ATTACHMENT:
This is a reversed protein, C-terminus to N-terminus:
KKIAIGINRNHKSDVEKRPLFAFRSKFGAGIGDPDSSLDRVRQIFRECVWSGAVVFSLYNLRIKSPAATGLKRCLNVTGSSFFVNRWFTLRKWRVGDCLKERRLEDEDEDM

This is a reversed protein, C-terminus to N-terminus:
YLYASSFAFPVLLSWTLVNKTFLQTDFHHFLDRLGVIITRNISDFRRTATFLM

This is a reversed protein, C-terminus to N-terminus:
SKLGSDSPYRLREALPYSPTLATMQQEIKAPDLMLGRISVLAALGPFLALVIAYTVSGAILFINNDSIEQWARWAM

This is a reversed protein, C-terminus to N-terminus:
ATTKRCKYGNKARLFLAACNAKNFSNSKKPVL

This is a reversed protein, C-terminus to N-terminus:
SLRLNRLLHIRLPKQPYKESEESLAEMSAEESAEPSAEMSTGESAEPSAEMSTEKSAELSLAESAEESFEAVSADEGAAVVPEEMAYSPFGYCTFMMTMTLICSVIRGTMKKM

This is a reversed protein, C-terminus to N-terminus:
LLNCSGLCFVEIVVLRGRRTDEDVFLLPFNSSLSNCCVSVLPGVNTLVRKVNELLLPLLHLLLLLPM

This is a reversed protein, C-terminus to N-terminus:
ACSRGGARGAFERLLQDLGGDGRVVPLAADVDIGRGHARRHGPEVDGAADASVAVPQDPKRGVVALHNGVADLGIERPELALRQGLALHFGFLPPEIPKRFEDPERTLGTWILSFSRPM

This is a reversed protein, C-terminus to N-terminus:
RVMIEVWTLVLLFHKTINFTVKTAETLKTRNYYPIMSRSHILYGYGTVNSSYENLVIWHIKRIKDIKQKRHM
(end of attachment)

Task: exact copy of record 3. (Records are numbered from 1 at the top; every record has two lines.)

This is a reversed protein, C-terminus to N-terminus:
SKLGSDSPYRLREALPYSPTLATMQQEIKAPDLMLGRISVLAALGPFLALVIAYTVSGAILFINNDSIEQWARWAM